Lee Sun Kyung has been painting herself as the model for her paintings since 2004. She doesn't draw herself out of convenience. At a very young age, her interest lay on people. People capture the essence of both beauty and hideousness, and also have an unknowable tinge to them, which provoked her fascination. Her early works were displayed scenic qualities, and drew human relationship in a fabled space. Her work sometimes deals with subjects of redemption, or sometimes hostile relationships with others. Her next stage deals with the hardship of family relationships, and the next was focused on her battle with herself. On the year 2000, she has drawn a series of self portrait under the title ‘Virgin’ which displays her views of self-love, sarcasm and doubts about herself. The hidden faces within are expressed in a multiplicity of ways as seen from the self intoxication and disgust when gazing at herself, along with chaos and disunity. At times, a face appears from within another, or sometimes faces appear from other body parts, and countless numbers of faces appear on the screen all at once. In recent times through a display of supernatural, she draws fantasies that are embedded deeply within the subconscious. From ‘Gaze’, the big eyes that once gazed upon herself seemed to go gazing at other things and go on a world trip. The self portraits on the large screen drawn with lively effervescent brush strokes conveys the artist’s passion for consistency as human beings, as well as provocacy and self mocking humor. Lee Sun kyung’s self portrait works discovers the many others within ‘me’, and deals with its conflicts and the process of overcoming them. Like many other female artists, she looks upon herself through the mirror of art, and inspects, self heals, and opens a new world.Read More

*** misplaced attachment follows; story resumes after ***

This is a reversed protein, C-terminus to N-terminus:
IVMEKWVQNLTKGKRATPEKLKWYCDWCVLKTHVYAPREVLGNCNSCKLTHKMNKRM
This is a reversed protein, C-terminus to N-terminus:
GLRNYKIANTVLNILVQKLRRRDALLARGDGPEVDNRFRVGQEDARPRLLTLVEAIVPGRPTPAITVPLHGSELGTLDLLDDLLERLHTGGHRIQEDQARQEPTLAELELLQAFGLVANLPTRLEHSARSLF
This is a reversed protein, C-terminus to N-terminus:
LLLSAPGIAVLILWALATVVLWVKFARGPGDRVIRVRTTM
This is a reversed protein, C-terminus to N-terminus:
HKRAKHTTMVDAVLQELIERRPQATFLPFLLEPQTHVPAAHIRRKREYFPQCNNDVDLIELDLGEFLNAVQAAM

Although the enormousness submerges the ordinary sense of space, what allows the artist afford the leisure to stick her tongue out whilst fighting her battle, to handle the weight of existence as thin as a shadow, to draw self identity and the effigy of the same period so clearly and pleasantly comes from the ‘lightness’ that emerged from the generation of rich and varied visual images that these four artists were born from and share in common. Such ‘lightness’ has been billowed from passion, and is the freedom of cognitive expression.